Our Gourmet: A winter hot spot, with good reasonFebruary 13. 2018 11:51PM
Woodstock Inn Station & Brewery135 Main St., N. Woodstock; 745-3951; woodstockinnnh.com
Serving: Restaurant: Sunday-Thursday 11:30 a.m.-9 p.m.; Friday and Saturday until 10. Bar: serving food until 10 p.m. nightly.
Cuisine: American pub style.
Pricing: Appetizers $7.99-$10.99; salads $9.99-$15.99; entrees $14.99-$22.99; sandwiches and burgers $9.99-$14.99.
Handicapped access: Some steps and winding corridors.
Scores for Woodstock Station:
We followed the crowds to the Ice Castle in Lincoln recently, finally getting our chance to check out the walk-through pile of frozen magic that has been drawing sellout crowds for the past five winters.
We also took advantage of the opportunity to check out the Woodstock Inn Station & Brewery, a restaurant that’s been on our radar for at least as long as the Ice Castle has.
Apparently we aren’t the only couple to come up with the same idea. We had a 5:30 to 6 p.m. entry window at the Ice Castle on a recent Sunday night, so we got to the Woodstock Inn a little after 4 p.m., thinking that would give us plenty of time for a relaxed dinner before heading over to the Ice Castle, a mile or so away.
When we arrived, the place was packed with apres-skiers and pre- and post-Ice Castlers, all drawn to the fun, relaxed setting and the menu’s extensive selection of pub-style food, and house-brewed beer.
There are multiple eating and drinking areas, which the website helps to explain. Being first-timers, we parked on the street and entered through the front door, which, we discovered, is about as far from the check-in spot as you can get. We followed the signs and eventually found ourselves at the hostess station, near the back of the building (and close to the door where we should have entered, near the side-street parking area that we didn’t know about.) Once we got there, we were told we could wait for a dining room table or go seat ourselves in one of the several bar areas.
We decided not to wait, so we wandered around the main bar — which was full — and then headed upstairs to the Tap Room, a cozy balcony space with a long bar, a big granite fireplace with nook tables on either side, and more tables along the rail overlooking the main bar.
With seating so hard to come by, we grabbed the first table we could find, which had just been vacated. We sat for a few minutes before one of the multi-tasking bartender/waiters came over and cleared and reset it. We ordered drinks and started studying the menu, which is just about as extensive as the restaurant itself, with a well rounded list of appetizers, entrees, burgers, sandwiches and personal pizzas. There’s also a large gluten-free selection.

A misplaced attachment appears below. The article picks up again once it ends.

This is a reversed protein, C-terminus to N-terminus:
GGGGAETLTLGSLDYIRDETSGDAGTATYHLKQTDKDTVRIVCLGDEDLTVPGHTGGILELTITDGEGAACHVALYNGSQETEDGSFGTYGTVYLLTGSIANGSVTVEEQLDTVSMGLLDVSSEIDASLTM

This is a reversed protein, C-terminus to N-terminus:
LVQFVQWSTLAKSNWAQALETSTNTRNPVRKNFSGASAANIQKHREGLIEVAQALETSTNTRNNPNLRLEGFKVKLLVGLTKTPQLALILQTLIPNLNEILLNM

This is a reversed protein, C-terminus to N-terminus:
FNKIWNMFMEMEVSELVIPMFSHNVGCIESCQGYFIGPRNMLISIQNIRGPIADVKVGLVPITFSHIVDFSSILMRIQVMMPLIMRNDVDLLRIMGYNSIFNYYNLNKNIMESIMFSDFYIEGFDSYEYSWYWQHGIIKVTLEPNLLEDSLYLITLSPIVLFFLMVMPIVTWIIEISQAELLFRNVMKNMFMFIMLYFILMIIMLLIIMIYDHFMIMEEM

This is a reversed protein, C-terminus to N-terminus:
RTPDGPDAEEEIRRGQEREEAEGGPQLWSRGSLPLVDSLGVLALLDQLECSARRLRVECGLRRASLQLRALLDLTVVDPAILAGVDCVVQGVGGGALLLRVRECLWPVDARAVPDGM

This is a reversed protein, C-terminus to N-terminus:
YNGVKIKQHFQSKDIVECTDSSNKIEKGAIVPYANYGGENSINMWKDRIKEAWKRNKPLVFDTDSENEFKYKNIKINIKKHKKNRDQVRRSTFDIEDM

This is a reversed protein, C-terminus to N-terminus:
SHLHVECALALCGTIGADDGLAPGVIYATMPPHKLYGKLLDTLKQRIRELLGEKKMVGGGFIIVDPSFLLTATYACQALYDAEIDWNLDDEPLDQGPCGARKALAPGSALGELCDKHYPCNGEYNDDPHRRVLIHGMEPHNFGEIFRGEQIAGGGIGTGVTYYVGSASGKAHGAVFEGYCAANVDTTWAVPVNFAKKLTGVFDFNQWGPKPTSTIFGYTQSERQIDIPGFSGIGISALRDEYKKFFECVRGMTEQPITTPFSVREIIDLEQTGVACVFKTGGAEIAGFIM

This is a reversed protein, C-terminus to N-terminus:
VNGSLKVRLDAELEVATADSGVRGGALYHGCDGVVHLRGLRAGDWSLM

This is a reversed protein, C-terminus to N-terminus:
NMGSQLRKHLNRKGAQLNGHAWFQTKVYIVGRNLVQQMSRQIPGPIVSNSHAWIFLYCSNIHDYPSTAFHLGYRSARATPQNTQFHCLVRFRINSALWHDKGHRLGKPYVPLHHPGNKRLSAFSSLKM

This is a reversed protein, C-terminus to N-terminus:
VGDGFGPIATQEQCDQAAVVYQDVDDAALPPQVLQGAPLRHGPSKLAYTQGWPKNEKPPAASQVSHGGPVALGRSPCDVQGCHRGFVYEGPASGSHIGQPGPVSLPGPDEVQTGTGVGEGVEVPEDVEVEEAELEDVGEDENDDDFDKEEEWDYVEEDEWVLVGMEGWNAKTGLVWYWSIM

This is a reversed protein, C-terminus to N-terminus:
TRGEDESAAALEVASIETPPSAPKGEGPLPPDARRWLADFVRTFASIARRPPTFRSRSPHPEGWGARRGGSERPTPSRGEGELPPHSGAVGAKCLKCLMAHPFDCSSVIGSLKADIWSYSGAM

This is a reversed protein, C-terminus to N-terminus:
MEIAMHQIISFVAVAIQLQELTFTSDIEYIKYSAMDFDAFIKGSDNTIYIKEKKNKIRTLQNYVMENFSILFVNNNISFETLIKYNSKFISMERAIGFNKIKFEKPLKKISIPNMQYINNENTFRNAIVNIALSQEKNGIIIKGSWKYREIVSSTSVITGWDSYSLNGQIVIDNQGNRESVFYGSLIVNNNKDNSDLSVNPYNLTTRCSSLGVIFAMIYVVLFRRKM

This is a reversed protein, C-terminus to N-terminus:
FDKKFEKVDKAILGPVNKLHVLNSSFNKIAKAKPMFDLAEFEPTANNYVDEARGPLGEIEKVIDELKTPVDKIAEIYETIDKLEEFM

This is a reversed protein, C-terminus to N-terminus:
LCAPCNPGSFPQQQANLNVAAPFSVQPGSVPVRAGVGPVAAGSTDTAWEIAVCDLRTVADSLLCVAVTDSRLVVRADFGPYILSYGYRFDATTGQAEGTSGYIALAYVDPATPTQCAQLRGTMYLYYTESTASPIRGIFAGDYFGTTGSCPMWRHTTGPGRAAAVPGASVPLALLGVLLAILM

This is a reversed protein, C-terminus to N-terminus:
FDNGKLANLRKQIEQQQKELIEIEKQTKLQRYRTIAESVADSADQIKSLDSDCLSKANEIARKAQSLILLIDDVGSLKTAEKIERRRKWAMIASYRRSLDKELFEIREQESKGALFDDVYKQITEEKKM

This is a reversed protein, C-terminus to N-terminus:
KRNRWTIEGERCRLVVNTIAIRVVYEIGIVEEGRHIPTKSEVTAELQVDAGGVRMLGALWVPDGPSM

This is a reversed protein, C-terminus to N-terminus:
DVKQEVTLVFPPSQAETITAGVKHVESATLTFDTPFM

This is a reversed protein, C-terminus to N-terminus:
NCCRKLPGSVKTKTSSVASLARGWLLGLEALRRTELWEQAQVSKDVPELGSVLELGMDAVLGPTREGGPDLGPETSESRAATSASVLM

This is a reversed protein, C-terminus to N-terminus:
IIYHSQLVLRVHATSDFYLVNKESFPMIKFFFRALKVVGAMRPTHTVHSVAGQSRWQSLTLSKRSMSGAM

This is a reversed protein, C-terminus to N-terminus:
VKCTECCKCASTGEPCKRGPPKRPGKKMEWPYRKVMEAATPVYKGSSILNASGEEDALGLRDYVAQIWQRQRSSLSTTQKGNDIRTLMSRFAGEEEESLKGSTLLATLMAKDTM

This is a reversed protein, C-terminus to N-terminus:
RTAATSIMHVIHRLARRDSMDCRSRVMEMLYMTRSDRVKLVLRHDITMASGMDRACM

Mrs. Gourmet started with an order of Calamari Rings ($10.99), which was actually a nice mix of rings and tentacles. The breading was a little heavy, and while there were a few peppers in the mix, they didn’t add much zing, but the accompanying garlic chive aioli helped make things interesting.
The See-Food Cake ($7.99) caught my eye with its promised mix of crab, scallops and shrimp, and it didn’t disappoint. The hand-sized cake was breaded rather heavily, prompting Mrs. G. to say “lots of filler” after her first bite, but really there was very little filler. Topped with red pepper remoulade, it was mostly seafood, and it was a great variation on the typical crab cake.
We decided in the interest of time to go with sandwiches instead of entrees as our main course.
Mrs. G. ordered a Pastrami Reubenski ($10.99). Between two thick slices of wonderful spent-grain bread, buttered and grilled, were a generous portion of peppery pastrami, Swiss cheese and sauerkraut, finished with Thousand Island dressing. (Spent grain, by the way, is the malt and grains leftover from the brewing process. It’s a frequent and tasty ingredient in breads and other goods found at many brew pubs.)
Mrs. G said the Reubenski was one of her all-time favorites, and it was such a substantial serving that she could only manage to finish half.
Just as good as Mrs. G’s sandwich was my Plebian Burger ($13.49). The burger section of the menu lets you build your own on your choice of a 9-ounce locally sourced beef burger, a grilled chicken breast, a bison burger or a spent-grain veggie burger, or choose from 15 specific burger creations.
The Plebian is topped with Buffalo mozzarella cheese, roasted garlic and sauteed onions, and served on a ciabatta-style bun. It was gooey, loaded with wonderful flavors, and perfectly cooked with an excellent char, all coming together to make it one of the best burgers I’ve ever had.
As befits a brew pub, the beer selection is extensive, with at least a dozen house brews on tap. We picked the Pig’s Ear Brown Ale, a good, mild dinner companion.
The bartender/waiters were hopping, so we asked for our check as soon as our food was delivered to avoid having to wait for him to come back later. We did make our reservation time at the Ice Castle, but it was a closer call than we would have liked.
After sampling the food and drink, we can understand why the Woodstock Station & Brewery would be busy on a winter Sunday afternoon. We’d definitely go back, and we’re happy we decided to pair it up with our Ice Castle visit. But if you’re going to do the same thing on a weekend afternoon/evening, we’d recommend giving yourself a two-hour dining window, just to be on the safe side.